Honest Observation is detachment itself

Acharya Prashant
4 min readSep 5, 2020

Following is an excerpt from a samvaad (dialogue) session with Acharya Prashant.

Question: Acharya Ji, how does one look at this life, observe himself and yet not get involved with that which he is observing?

Acharya Prashant: If one is really observing, then the distance is natural. When you will observe your life, what will you see? You will see that everything that appears so important today is no more important tomorrow. You will see that nothing stays. Coming and going is the nature of all things. If you are honest in your observation, you will also see that there is nothing called a permanent self.

The one who was looking at things five years back, or two years back, or even two weeks or two hours back, is no more the one who is looking at things right now. And when you will see all this, when there will be honesty in observation, then obviously it will become very difficult for you to forcibly maintain a stickiness with the objects of observation.

You stick to something only when you find some kind of solace there, peace there, assurance there. One sticks to something only in the expectation of finding a support there. But when you really observe the nature of things, Universe, and even your own inner self, you see that there is nothing worth relying there. There is really nothing you can expect to get permanent support from. And that automatically creates a distance. The question that you asked, assumed that observation and detachment are mutually exclusive, or at least difficult to practice together.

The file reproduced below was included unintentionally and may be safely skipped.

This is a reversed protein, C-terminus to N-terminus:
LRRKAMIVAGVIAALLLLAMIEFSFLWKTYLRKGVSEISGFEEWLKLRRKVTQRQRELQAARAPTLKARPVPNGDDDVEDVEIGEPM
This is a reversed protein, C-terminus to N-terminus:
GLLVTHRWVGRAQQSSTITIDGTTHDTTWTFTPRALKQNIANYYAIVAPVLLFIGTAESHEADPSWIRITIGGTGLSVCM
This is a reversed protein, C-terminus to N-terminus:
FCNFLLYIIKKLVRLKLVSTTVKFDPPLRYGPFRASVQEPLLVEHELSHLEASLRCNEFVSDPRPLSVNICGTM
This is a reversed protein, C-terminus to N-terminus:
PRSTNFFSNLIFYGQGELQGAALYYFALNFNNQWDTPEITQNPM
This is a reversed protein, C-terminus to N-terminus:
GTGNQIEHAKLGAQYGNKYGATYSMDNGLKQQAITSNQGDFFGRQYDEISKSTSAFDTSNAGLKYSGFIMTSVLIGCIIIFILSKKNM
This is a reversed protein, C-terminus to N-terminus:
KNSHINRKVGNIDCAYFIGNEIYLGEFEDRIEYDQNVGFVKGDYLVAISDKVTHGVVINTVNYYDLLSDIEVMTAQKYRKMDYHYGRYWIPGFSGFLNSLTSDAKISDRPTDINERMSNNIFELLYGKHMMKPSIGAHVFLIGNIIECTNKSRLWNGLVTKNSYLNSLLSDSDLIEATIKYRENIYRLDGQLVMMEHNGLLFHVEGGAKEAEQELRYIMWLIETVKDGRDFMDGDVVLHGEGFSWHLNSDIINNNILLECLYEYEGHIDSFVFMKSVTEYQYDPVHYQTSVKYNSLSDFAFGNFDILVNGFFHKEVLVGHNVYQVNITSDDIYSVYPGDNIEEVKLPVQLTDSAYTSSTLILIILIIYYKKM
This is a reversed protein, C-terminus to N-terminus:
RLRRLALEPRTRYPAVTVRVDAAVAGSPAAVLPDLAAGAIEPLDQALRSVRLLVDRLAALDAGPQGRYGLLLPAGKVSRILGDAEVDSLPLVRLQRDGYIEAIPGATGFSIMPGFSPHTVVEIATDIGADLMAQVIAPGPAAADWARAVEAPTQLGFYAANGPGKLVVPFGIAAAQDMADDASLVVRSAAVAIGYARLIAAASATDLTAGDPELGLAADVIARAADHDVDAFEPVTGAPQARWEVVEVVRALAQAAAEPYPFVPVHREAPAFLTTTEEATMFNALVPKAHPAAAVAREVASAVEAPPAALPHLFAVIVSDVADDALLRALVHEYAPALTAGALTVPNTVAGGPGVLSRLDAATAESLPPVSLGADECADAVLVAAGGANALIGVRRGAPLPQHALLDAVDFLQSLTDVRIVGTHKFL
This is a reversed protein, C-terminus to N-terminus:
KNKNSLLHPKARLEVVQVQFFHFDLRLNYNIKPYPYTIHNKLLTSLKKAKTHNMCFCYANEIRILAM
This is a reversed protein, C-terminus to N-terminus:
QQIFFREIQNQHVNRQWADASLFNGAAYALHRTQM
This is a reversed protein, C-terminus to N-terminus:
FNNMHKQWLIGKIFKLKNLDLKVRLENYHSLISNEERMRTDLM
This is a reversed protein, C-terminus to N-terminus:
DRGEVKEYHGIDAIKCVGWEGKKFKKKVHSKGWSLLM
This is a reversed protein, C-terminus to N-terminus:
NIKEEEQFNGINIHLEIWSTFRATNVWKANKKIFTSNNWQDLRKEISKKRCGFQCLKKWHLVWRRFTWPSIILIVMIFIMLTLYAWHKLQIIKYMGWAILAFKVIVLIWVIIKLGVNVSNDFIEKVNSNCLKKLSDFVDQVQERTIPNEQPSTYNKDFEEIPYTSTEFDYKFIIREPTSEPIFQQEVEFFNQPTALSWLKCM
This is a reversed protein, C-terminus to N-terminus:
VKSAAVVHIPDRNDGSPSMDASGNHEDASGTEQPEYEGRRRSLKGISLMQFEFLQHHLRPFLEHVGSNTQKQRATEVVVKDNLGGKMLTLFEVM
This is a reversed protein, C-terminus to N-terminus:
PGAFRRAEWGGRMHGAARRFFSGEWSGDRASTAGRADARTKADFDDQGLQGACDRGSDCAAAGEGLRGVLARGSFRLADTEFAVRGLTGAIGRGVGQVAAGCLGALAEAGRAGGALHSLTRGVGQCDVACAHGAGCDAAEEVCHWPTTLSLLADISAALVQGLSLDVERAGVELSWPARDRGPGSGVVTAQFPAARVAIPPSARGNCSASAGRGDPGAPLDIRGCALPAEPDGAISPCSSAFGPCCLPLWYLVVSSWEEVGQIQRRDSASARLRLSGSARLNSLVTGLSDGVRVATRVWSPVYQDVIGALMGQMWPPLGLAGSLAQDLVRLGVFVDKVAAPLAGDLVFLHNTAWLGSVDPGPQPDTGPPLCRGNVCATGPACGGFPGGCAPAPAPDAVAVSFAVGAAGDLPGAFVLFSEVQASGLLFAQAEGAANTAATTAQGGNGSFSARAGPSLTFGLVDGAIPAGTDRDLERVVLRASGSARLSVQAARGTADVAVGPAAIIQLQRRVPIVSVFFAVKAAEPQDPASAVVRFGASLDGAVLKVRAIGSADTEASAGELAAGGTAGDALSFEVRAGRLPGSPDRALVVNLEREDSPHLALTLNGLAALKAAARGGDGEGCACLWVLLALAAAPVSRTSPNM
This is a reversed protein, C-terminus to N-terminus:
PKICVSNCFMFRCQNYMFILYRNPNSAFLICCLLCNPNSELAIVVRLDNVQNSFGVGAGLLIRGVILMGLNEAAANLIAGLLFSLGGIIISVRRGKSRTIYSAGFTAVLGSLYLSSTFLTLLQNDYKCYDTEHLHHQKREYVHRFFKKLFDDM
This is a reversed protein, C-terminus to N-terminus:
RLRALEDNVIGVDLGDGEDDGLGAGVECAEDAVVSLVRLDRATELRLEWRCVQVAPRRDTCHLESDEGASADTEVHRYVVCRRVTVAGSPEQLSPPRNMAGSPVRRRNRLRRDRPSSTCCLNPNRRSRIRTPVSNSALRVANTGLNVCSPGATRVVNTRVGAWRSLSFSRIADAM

The fact is that real observation comes naturally along with detachment. So, they are not separate or contradictory or difficult to be taken together. In fact, if — as I said — observation has sincerity and honesty, if you are not predetermined to conclude, then observation itself will lead to detachment.

Question: Acharya Ji, how does one keep oneself from concluding?

Acharya Prashant: Just as all things come and go, conclusions also come and go. One looks at a room from a keyhole, and one gets a little, finite, contained glimpse. And one has a tendency to conclude because conclusion has an assurance of security, conclusion helps one believe that he knows. So, one wants to conclude quickly because…